You’ve likely heard the term “ASMR,” or at least seen them pop up on YouTube once or twice. Maybe you’ve got a friend who spends time checking out this niche genre of YouTube videos, or you’ve watched them yourself.
These videos typically involve someone role-playing a mundane service, like giving you a haircut, folding towels, or booking you for a day at the spa. Others feature soft sounds, like tapping fingernails, unwrapping packaging, or rain.
And oftentimes, they are performed quietly, with the “ASMRtist” — those who make ASMR videos — speaking barely above a whisper.
Essentially, these videos focus on building a feeling of intimacy.
What Are ASMR Videos Exactly?
But, what exactly is ASMR, and why are these videos so popular?
ASMR has come to represent this genre of video, but it’s actually an acronym: Autonomous Sensory Meridian Response. It’s a euphoric tingling sensation that usually begins at the top of your head and often spreads down the back of the neck and upper spine.
If you’ve felt it, you know exactly what I’m talking about. But, if you’ve never experienced this feeling, it can be hard to describe. It’s not unlike the “chills” you might get from listening to an inspirational speech or an epic piece of music.
So, in other words, these videos are created to induce the ASMR feeling. They can help you relax, even sometimes to the point of drifting off to sleep.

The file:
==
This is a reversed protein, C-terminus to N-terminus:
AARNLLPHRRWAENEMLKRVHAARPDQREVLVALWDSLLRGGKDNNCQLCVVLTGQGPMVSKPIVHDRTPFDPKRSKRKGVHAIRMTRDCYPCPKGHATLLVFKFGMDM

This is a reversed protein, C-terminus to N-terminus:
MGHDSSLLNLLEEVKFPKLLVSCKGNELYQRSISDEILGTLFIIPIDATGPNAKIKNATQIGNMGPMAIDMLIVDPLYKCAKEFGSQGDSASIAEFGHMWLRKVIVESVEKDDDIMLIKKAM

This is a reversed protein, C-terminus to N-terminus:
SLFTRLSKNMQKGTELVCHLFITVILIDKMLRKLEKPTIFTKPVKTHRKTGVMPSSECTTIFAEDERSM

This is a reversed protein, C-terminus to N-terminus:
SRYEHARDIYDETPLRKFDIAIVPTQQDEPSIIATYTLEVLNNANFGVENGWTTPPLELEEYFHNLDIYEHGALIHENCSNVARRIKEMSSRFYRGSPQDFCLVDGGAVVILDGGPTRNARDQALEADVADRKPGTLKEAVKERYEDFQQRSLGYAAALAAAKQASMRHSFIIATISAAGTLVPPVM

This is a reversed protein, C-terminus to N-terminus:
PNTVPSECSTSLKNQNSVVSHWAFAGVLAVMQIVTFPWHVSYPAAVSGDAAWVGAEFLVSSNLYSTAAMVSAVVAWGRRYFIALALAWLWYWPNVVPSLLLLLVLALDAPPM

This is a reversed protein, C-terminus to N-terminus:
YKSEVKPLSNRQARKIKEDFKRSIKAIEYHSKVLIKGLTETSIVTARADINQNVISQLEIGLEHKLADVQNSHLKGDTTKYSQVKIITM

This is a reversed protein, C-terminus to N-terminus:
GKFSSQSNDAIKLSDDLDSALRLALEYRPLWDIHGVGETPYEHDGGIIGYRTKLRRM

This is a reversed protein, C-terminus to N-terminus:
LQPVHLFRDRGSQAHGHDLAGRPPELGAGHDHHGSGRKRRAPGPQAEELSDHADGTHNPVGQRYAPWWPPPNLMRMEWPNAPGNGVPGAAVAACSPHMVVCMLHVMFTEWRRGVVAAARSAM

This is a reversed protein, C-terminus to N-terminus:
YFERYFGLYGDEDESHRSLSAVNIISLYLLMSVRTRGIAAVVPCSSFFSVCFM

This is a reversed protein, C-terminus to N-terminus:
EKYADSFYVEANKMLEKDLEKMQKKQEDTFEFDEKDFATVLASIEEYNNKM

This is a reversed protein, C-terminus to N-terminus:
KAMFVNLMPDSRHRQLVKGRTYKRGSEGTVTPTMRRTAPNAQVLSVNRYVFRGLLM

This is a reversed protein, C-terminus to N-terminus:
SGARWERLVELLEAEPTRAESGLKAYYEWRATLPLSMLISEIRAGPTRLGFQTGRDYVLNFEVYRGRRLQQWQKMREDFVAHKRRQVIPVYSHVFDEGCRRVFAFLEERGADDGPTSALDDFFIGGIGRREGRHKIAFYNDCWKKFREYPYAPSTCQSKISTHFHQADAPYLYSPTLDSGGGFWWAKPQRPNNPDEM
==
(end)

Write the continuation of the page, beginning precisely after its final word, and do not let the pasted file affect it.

In recent years, this “niche” has actually become more than that. They’re actually becoming pretty popular, with many popular ASMRtists boasting over one million subscribers. Some of their most popular videos have garnered more than 20 million views.
Are There Health Benefits to ASMR Videos?
The popularity of ASMR videos is likely due to their potential health benefits.
Sure, the feeling these videos induce is pleasant, but they provide more than that. In fact, at the very least, these videos can help viewers feel calmer and less stressed. But it looks like they might be doing more than that.
These videos could help those suffering from depression, anxiety, and insomnia — by reducing symptoms. The effects of these videos are comparable to those found in mindfulness exercises.
ASMR as a therapeutic tool is limited, thanks to the differing extent to which people experience ASMR. But for those who do experience it, it can be extremely helpful.
At the moment, there’s a lack of legitimate scientific research on ASMR. However, the scientific community is beginning to recognize it as a worthy phenomenon to study.
For now, it’s obvious that it could be an effective tool for people who can experience it. It can help reduce stress, calm nerves, induce euphoric feelings, and even lower heart rates.